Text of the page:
Investors have finally started voting with their wallets...
Despite a rocky start to the year, folks didn't bail on the market. Instead, they continued to pour money into stocks in the first quarter.
The "buy the dip" strategy has paid off for more than a decade. And investors used it as stocks faltered at the beginning of 2022. That has changed now...
In April, they pulled tens of billions of dollars out of U.S. stock mutual funds and exchange-traded funds ("ETFs").
It's a big change versus previous months. And when you combine it with investor activity in bonds, it shows us the most extreme fear since the height of the pandemic.
Let me explain...
Getting a read on investor sentiment is tough. One good way to do it is by simply asking investors. That's not perfect, though. People have a history of saying one thing and doing another.
Instead, if you really want to get inside their heads, watch what they do with their money.
Surveys show that folks have been bearish throughout 2022. But despite that negative sentiment, they kept pouring money into stocks...
That's according to data from the Investment Company Institute ("ICI"). ICI is an industry association that also compiles data on mutual funds and ETFs.
ICI reports that investors poured $72.9 billion into U.S. stock funds in the first quarter. But it didn't last long. They pulled well over half that amount back out last month.
Take a look...
Last month's total U.S. stock outflows were $48 billion. That's the first time we've seen large outflows since January 2021. And as the chart shows, investors only pulled more money out of stocks during a couple months in 2020.
The chart doesn't tell the full story, though. That's because bonds are crashing this year, right alongside stocks. And given that situation, it's no surprise that investors are pulling money out of bonds, too.
The chart below shows the combined flow of U.S. stock and bond funds. And this is where the real craziness appears...
You can see that investors pulled nearly $81 billion out of combined stock and bond funds last month. That's the largest move since March 2020, during the height of pandemic fear.
It's also a unique phenomenon, since investors tend to sell stocks and then move their money into bonds. That's not happening today.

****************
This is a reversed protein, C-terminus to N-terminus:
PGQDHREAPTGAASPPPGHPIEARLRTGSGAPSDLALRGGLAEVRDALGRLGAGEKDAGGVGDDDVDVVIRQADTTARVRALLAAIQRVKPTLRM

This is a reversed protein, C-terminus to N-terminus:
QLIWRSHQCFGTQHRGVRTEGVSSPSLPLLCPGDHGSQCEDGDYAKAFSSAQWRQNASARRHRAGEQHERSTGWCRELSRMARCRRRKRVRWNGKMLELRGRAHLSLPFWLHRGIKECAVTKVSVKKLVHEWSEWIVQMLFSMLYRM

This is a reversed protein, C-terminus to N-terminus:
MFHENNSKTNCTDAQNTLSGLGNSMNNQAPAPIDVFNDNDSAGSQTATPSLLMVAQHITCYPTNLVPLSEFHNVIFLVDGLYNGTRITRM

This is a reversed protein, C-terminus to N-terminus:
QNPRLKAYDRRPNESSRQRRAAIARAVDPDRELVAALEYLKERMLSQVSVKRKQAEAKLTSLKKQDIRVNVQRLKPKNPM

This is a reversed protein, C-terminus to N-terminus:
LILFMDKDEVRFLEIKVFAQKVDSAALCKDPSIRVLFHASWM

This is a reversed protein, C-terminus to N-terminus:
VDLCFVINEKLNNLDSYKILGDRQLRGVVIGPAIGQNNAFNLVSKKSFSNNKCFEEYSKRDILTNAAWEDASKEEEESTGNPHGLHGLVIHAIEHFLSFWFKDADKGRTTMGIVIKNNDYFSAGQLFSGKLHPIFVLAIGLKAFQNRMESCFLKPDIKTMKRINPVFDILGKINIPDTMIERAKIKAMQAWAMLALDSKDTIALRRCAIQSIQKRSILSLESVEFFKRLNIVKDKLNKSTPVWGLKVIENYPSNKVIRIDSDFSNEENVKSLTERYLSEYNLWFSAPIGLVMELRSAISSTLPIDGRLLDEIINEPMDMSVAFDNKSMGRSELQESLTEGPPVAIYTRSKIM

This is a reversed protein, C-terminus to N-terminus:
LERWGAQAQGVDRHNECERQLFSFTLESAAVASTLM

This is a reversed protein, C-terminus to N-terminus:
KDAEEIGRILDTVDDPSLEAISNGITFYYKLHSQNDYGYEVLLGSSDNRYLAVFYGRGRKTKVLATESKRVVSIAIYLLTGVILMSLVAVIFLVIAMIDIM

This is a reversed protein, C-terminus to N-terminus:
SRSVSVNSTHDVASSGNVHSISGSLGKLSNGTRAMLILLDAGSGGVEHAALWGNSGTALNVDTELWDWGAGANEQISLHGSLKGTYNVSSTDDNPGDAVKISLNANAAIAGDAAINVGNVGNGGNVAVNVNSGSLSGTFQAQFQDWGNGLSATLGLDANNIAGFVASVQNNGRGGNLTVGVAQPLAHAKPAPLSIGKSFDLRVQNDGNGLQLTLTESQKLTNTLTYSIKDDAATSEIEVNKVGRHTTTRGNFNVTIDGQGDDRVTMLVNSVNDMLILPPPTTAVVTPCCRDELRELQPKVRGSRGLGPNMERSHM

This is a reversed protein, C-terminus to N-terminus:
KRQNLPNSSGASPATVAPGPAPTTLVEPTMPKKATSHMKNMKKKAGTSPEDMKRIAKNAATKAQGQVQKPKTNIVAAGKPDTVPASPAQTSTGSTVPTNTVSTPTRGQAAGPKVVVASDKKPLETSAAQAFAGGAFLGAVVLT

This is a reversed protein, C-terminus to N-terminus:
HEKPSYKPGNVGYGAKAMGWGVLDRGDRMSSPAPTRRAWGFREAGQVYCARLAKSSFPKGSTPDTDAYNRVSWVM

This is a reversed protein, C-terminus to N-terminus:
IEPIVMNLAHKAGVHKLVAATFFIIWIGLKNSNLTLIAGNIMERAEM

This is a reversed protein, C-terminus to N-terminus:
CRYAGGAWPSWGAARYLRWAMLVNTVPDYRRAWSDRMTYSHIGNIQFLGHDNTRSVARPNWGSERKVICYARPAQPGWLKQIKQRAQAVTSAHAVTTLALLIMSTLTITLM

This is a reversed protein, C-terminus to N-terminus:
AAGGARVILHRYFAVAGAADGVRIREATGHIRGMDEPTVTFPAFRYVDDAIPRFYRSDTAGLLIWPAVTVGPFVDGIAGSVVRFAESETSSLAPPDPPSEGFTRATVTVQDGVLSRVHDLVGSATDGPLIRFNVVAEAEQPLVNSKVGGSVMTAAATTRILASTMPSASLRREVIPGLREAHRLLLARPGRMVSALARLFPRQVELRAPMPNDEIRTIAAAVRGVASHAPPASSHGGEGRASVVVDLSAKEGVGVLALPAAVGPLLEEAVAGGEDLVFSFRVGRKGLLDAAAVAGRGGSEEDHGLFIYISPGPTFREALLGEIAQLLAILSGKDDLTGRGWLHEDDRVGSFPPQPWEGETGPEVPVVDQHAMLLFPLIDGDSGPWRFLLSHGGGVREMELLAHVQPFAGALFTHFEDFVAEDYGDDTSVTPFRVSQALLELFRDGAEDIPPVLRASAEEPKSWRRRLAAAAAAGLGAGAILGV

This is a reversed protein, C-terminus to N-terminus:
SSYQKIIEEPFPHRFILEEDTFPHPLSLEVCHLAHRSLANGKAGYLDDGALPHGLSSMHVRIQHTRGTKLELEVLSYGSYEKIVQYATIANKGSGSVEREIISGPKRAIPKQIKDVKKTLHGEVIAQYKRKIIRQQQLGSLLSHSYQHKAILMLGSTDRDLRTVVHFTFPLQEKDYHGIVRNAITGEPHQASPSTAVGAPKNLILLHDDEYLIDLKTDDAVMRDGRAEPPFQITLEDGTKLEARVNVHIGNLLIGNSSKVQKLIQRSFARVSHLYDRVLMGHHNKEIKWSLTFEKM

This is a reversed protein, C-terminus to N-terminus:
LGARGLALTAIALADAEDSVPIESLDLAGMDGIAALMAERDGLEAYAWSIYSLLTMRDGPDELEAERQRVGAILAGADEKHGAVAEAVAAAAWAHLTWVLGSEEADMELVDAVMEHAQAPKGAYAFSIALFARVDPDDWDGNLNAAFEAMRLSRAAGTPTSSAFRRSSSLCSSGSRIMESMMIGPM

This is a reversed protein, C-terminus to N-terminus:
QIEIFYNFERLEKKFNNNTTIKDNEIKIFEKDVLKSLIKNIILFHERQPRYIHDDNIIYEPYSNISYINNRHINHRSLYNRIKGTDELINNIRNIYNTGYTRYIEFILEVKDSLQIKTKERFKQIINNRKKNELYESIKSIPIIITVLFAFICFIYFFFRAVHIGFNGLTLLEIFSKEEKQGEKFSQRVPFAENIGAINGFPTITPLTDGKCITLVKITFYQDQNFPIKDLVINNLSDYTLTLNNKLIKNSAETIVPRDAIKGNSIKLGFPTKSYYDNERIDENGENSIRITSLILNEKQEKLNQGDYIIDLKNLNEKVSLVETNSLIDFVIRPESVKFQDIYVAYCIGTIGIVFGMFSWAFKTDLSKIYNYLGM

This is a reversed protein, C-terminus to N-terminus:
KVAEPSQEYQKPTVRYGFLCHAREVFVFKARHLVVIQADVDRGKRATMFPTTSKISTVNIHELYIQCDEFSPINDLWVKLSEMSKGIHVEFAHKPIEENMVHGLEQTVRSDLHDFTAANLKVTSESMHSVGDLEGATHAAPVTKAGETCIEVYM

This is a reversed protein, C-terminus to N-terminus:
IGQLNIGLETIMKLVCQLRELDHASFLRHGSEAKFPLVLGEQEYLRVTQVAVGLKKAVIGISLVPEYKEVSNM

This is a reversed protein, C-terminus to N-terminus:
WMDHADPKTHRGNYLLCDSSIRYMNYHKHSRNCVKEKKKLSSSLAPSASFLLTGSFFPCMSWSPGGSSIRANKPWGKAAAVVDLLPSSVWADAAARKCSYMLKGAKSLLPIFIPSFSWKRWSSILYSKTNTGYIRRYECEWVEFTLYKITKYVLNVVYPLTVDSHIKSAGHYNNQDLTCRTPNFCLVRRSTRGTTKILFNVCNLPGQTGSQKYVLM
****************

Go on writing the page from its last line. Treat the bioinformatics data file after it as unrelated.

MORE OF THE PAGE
You'll notice that the March 2020 outflows still dwarf today's. We saw absolutely massive bond outflows back then. Those reversed in a big way over the next few months, though. Investors poured all of those outflows – and a lot more – back into bond funds by year-end.
Either way, investors have finally put their money where their mouths are. Sentiment readings have shown fear all year. And in April, folks finally started pulling money out of the market.
It's not a sure sign that the bottom is here. But investors tend to give up near market bottoms. And that's happening now.
I'll be watching flows closely to see whether this trend continues or not. And as always, we'll want to wait for the trend to turn around before getting back into stocks.
"When prices reverse, a double-digit gain is likely certain," Brett says. Investor fears are causing people to sell stocks and bonds en masse. And that gives us a chance to profit once the uptrend returns... Get the full story here.
With uncertainty filling up the market, folks are fleeing stocks in droves right now. But as individual investors, it's important to learn from the past instead of allowing fear to drive our choices. And history tells us the recent sell-off could lead to huge gains... Learn more here.
Today’s company is thriving as the bull market in health care continues…
Longtime readers know that our colleague Dr. David Eifrig is bullish on health care. According to the U.S. Census Bureau, Baby Boomers made up the second-largest generation in the country last year. This group needs more prescriptions and doctors’ visits… and now, more protection from COVID-19. Today’s company is working to keep seniors disease-free…
Merck (MRK) is a $230 billion drugmaker. It offers lifesaving medications such as Keytruda and Lynparza (cancer), Januvia (diabetes), and more… And its oral antiviral for COVID-19, Lagevrio, received emergency use authorization late last year. With the company’s massive assortment of treatments and vaccines, Merck helps fight illness in seniors – and in all patients. That has led to big business… Merck posted net sales of roughly $16 billion in the first quarter, up 50% year over year.
As you can see in today’s chart, MRK shares are performing well. They’re up more than 80% over the last four years, including dividends… And they recently hit a new all-time high. As the Boomer generation continues to age, it should be a tailwind for MRK…